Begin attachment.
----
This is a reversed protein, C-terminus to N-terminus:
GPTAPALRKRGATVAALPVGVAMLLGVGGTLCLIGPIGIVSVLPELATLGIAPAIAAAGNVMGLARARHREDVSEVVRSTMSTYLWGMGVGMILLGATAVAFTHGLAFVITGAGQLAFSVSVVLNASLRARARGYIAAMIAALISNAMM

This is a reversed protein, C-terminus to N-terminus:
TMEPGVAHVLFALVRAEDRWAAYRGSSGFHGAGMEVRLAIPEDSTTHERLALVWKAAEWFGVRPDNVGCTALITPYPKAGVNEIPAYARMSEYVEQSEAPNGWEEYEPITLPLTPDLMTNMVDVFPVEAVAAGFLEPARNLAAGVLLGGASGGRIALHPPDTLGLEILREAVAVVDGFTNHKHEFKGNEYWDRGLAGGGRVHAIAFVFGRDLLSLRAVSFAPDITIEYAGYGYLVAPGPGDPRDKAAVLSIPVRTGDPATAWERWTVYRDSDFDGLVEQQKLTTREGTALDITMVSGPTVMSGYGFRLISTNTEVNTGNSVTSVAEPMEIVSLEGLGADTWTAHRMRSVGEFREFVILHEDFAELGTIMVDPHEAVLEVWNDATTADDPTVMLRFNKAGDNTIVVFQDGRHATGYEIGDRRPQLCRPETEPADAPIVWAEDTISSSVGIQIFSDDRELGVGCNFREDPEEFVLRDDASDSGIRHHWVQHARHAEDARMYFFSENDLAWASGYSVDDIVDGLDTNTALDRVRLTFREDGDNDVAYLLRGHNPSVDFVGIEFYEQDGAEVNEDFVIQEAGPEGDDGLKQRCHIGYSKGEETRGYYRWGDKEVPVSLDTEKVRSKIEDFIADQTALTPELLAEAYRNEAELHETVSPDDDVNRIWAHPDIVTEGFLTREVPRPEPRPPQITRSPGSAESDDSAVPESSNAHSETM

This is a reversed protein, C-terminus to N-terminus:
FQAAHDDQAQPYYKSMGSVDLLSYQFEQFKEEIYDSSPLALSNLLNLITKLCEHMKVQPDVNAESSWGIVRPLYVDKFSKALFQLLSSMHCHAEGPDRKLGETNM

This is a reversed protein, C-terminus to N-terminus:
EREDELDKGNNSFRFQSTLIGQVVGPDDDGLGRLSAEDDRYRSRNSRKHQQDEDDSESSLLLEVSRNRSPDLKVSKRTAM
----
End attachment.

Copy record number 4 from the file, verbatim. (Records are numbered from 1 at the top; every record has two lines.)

This is a reversed protein, C-terminus to N-terminus:
EREDELDKGNNSFRFQSTLIGQVVGPDDDGLGRLSAEDDRYRSRNSRKHQQDEDDSESSLLLEVSRNRSPDLKVSKRTAM